Ruhollah Zam was hanged early on Saturday morning after a court found him guilty of, “corruption on Earth.”
Iran has executed a once-exiled journalist over his online work that helped inspire nationwide economic protests in 2017, authorities said, just months after he returned to Tehran under mysterious circumstances.
Iranian state television and the state-run IRNA news agency said that Ruhollah Zam, 47, was hanged early on Saturday morning.
In June, a court sentenced Zam to death, saying he had been convicted of “corruption on Earth,” a charge often used in cases involving espionage or attempts to overthrow Iran’s government.
Zam’s website AmadNews and a channel he created on the popular messaging app Telegram had spread the timings of the protests and embarrassing information about officials that directly challenged Iran’s Shiite theocracy.
Those demonstrations, which began at the end of 2017, represented the biggest challenge to Iran since the 2009 Green Movement protests and set the stage for similar mass unrest in November of last year.
The European Union condemned in the "strongest terms" Iran's Zam.
"The European Union condemns this act in the strongest terms and recalls once again its irrevocable opposition to the use of capital punishment under any circumstances," said a statement from the EU's External Action Service.
"It is also imperative for the Iranian authorities to uphold the due process rights of accused individuals and to cease the practice of using televised confessions to establish and promote their guilt."
France reacted with anger to the hanging of the Paris-based journalist, which it called “barbaric and unacceptable” and said ran counter to Iran’s international obligations.
The French foreign ministry said in a statement: “France condemns in the strongest possible terms this serious breach of free expression and press freedom in Iran. This is a barbaric and unacceptable act that goes against the country’s international commitments.”
#Iran | Exécution de #Rohollah_Zam— France Diplomatie🇫🇷 (@francediplo) December 12, 2020
La 🇫🇷 condamne avec la plus grande fermeté cette atteinte grave à la liberté d’expression et de la presse en 🇮🇷. Il s’agit d’un acte barbare et inacceptable, contraire aux engagements internationaux de l'Iran. [...]
➡️ https://t.co/aez5FCRpqa pic.twitter.com/dUFHit9SqI
The initial spark for the 2017 protests was a sudden jump in food prices.
Many believe that hardline opponents of Iranian President Hassan Rouhani instigated the first demonstrations in the conservative city of Mashhad in northeastern Iran, trying to direct public anger at the president.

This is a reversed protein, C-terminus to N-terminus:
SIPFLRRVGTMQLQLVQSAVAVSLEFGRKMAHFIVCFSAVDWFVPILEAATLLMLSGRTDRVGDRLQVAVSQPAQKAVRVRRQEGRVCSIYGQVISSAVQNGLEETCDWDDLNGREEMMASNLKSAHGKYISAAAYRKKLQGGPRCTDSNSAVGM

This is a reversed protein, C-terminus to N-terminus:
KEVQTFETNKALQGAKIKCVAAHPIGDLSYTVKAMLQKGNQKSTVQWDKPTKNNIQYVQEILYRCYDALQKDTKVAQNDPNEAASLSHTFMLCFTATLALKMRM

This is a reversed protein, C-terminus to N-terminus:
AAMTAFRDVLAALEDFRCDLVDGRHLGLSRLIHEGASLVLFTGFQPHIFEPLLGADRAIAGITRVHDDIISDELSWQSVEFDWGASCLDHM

But as protests spread from town to town, the backlash turned against the entire ruling class.
Soon, cries directly challenging Rouhani and even Supreme Leader Ayatollah Ali Khamenei could be heard in online videos shared by Zam.
Zam’s channel also shared times and organisational details for the protests.
THREAD— Masih Alinejad 🏳️ (@AlinejadMasih) December 12, 2020
Exclusive video of #RuhollahZam playing with his daughter in a tiny room in a Parisian migrant hostel, sent to me by a documentary maker. Zam wasn't just a statistic
Europe must recall their ambassadors from Iran. Silence means more terrorism, assassinations & abductions pic.twitter.com/MnFCd24Qxo
Telegram shut down the channel over Iranian government complaints it spread information about how to make gasoline bombs.
The channel later continued under a different name.
Zam, who has said he fled Iran after being falsely accused of working with foreign intelligence services, denied inciting violence on Telegram at the time.
The 2017 protests reportedly saw some 5,000 people detained and 25 killed.
The details of his arrest still remain unclear.
Though he was based in Paris, Zam somehow returned to Iran and found himself detained by intelligence officials.
He was one of several opposition figures in exile who mysteriously returned to Iran in the past year.
France previously has criticised his death sentence as "a serious blow to freedom of expression and press freedom in Iran.”
A series of a televised confessions aired earlier this year over his work.
During an interview on July, Zam said he has lost some 30 kilograms since his arrest in October 2019.
He said following the arrest that he could meet his father after nine years and his mother and sister after some six years.
Zam is the son of Shia cleric Mohammad Ali Zam, a reformist who once served in a government policy position in the early 1980s.
The cleric wrote a letter published by Iranian media in July 2017 in which he said he wouldn’t support his son over AmadNews’ reporting and messages on its Telegram channel.